When creating a program to test and prove fire door performance, it is important to develop end goal objectives. These should take into consideration the product range, and whether fire doors will also have acoustic requirements, glazing, various types of finish, etc., and what the overall performance needs are.
Working with a company like Warringtonfire, one of the world’s foremost fire testing laboratories with over 40 years of experience testing and researching products used within the construction industry, will ensure that your test program meets all the requirements of your end goal objectives. The team of engaged experts will confirm the standard requirements and decide what test methods and test evidence is needed to meet your stated end goal objectives, in terms of product performance.
Warringtonfire will also manage the test process at a highly technical and competent level, using a specially configured furnace with sophisticated control systems, programmed to meet the time-temperature and pressure conditions outlined in the relevant test standard. Experts will install the product following the manufacturer’s specified requirements, and our technical officers carry out a full pre-test survey to independently verify the specimen details for the test report, which can be used alongside a separate sampling report for the purpose of third party certification and/or CE and/or UKCA marking.
The team can also provide documents that extend the scope of application of the testing to cover various design options, which are known as assessments or Extended Application reports (EXAPs). The assessment process is based on test evidence and relevant expertise and will provide an opinion on the potential performance of the design variations to the standard it was tested to. The EXAP process is rule based and uses European EXAP standards to prepare a document that gives an extension to the tested scope, which can be used to provide a formal classification using the EN 13501-2 standard. The assessment process is typically used for national application (and other jurisdictions accepting that approach) and the EXAP process is used within CE and UKCA marking, to provide a formal classification that can ultimately be used by the manufacturer to draw up a declaration of performance, when CE or UKCA marking their doorset. It is possible to combine the results from multiple tests to provide a wider extension to scope using either method.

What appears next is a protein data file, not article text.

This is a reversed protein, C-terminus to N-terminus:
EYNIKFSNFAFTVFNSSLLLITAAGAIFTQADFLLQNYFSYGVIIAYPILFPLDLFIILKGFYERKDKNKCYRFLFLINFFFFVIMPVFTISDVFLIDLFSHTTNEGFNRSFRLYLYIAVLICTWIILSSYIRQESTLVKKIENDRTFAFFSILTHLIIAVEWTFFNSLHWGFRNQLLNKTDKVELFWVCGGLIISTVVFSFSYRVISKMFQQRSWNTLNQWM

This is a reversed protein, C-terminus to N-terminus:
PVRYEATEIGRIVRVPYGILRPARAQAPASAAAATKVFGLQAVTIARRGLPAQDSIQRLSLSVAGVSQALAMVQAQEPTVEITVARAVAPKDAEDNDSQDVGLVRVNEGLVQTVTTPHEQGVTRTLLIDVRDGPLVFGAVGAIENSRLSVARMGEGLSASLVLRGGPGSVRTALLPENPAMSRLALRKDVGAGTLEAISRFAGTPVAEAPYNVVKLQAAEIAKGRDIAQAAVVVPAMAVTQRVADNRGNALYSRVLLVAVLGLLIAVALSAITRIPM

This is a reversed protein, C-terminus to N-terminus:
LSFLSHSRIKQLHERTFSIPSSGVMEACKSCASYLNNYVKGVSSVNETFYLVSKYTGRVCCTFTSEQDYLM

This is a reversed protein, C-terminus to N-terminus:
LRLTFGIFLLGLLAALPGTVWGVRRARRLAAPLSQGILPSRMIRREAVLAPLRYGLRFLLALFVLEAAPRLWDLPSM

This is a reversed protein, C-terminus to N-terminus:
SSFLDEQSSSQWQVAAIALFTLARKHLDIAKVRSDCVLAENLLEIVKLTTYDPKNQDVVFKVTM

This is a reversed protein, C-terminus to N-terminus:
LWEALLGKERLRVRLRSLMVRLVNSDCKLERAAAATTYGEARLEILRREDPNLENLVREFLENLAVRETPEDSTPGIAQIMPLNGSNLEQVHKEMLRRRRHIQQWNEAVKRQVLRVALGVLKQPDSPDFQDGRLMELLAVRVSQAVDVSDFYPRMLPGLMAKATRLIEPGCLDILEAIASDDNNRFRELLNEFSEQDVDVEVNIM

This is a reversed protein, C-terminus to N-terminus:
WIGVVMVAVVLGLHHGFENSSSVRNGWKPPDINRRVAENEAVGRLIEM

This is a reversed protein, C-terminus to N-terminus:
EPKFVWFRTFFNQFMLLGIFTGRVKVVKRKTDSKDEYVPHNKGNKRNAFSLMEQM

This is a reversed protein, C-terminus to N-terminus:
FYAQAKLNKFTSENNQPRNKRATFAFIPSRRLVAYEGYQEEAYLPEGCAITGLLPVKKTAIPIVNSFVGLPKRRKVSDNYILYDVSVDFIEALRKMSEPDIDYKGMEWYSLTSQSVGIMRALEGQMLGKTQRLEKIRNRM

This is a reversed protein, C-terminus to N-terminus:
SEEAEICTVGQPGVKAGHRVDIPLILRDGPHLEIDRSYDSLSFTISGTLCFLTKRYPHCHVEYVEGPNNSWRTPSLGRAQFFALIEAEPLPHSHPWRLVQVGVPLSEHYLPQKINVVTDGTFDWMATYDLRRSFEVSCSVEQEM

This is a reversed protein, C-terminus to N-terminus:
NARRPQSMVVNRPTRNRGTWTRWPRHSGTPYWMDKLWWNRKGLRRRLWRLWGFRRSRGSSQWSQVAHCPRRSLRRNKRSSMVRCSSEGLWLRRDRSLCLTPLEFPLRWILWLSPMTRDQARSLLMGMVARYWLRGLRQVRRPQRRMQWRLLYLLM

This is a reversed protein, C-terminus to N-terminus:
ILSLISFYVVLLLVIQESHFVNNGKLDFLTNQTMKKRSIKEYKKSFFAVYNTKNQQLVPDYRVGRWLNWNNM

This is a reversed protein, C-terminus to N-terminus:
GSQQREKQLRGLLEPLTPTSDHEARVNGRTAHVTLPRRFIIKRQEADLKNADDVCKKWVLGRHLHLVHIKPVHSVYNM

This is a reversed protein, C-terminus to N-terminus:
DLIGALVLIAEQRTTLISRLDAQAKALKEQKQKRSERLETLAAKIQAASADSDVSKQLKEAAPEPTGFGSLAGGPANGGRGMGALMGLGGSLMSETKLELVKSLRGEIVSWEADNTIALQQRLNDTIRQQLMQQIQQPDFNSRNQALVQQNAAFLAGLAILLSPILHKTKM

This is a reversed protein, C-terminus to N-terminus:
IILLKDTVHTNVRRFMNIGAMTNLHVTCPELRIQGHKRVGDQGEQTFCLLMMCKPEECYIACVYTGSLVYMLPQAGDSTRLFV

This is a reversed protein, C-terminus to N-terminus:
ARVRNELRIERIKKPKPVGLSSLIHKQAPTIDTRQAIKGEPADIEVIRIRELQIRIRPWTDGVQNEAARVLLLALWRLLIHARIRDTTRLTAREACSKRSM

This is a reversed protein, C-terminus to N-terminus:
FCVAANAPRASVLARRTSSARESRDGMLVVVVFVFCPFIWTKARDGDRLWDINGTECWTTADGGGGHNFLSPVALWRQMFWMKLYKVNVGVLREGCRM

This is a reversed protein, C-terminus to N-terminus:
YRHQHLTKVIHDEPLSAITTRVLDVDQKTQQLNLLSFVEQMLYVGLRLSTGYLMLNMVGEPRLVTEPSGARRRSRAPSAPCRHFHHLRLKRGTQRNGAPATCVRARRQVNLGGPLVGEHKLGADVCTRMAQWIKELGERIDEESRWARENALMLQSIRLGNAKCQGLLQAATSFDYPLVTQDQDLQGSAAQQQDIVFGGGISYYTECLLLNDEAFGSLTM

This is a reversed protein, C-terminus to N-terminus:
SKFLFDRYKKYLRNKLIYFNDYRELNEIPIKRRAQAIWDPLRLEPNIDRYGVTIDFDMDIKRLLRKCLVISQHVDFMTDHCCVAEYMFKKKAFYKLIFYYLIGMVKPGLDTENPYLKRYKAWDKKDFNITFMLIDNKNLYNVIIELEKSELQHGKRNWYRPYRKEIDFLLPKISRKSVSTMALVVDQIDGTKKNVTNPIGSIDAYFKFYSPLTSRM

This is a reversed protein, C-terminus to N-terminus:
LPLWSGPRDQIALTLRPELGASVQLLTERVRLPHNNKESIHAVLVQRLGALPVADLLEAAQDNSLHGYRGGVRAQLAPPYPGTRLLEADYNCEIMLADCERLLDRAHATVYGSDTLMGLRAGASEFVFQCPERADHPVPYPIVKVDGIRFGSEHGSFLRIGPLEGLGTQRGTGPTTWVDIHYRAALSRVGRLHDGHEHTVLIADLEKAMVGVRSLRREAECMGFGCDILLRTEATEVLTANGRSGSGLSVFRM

Fire door certification
While it is a requirement to test and prove fire door performance, third party certification of products, in addition to testing is the best way to provide added assurance of fire door performance.
Third party certification, such as the Certifire scheme operated by Warringtonfire, are globally recognized marks of performance, reliability, quality, and traceability.
Warringtonfire’s Certifire is supported by industry leaders, including organizations like the British Woodworking Federation (BWF) and the BWF Fire Door Alliance who run Fire Door Safety Week.
The Certifire scheme helps ensure the correct installation and performance of fire doors, acting as an investment now that will help to reduce risk and avoid costly issues in future.
Third party certification schemes often offer a higher level of assurance than the minimum required for CE or UKCA marking, however, if the product is covered by a harmonised or designated standard, the schemes can be used in addition to, but cannot conflict with, the requirement to CE or UKCA mark the product.
For more information on fire door testing and certification, contact us.